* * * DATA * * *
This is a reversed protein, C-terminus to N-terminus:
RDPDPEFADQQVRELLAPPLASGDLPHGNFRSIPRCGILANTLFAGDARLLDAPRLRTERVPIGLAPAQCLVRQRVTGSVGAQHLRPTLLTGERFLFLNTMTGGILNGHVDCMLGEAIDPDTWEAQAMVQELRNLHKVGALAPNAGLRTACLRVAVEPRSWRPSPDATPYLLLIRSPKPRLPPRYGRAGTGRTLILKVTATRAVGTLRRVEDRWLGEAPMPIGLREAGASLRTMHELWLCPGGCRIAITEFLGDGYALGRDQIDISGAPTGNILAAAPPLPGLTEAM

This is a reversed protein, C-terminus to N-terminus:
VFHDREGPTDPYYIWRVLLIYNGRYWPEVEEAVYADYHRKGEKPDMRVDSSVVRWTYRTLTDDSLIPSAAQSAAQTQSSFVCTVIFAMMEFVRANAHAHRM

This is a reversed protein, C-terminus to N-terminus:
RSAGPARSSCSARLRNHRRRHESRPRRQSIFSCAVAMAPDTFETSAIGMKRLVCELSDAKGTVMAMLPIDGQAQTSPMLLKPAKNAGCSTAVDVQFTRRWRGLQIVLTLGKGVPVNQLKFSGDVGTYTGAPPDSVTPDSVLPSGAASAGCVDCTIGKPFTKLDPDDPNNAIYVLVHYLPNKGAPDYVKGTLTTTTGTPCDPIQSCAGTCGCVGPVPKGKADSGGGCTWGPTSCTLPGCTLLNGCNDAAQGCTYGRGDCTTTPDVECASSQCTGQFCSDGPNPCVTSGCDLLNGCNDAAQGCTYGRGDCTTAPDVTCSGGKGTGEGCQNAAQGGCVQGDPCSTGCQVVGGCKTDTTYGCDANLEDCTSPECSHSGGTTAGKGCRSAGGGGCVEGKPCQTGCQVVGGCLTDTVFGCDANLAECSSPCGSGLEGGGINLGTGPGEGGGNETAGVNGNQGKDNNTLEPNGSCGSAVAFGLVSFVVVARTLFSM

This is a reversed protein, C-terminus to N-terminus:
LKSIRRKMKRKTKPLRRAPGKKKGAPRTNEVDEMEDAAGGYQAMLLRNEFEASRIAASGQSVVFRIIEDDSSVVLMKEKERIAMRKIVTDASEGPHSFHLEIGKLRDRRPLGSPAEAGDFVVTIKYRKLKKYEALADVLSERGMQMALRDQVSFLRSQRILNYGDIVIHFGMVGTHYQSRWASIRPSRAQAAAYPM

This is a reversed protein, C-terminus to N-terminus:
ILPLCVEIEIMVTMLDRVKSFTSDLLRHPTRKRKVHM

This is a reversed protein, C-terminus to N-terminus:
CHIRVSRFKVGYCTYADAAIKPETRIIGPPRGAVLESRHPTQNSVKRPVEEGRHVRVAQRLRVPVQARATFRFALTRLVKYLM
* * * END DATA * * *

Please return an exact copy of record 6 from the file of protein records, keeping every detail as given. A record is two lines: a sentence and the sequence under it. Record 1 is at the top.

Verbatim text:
This is a reversed protein, C-terminus to N-terminus:
CHIRVSRFKVGYCTYADAAIKPETRIIGPPRGAVLESRHPTQNSVKRPVEEGRHVRVAQRLRVPVQARATFRFALTRLVKYLM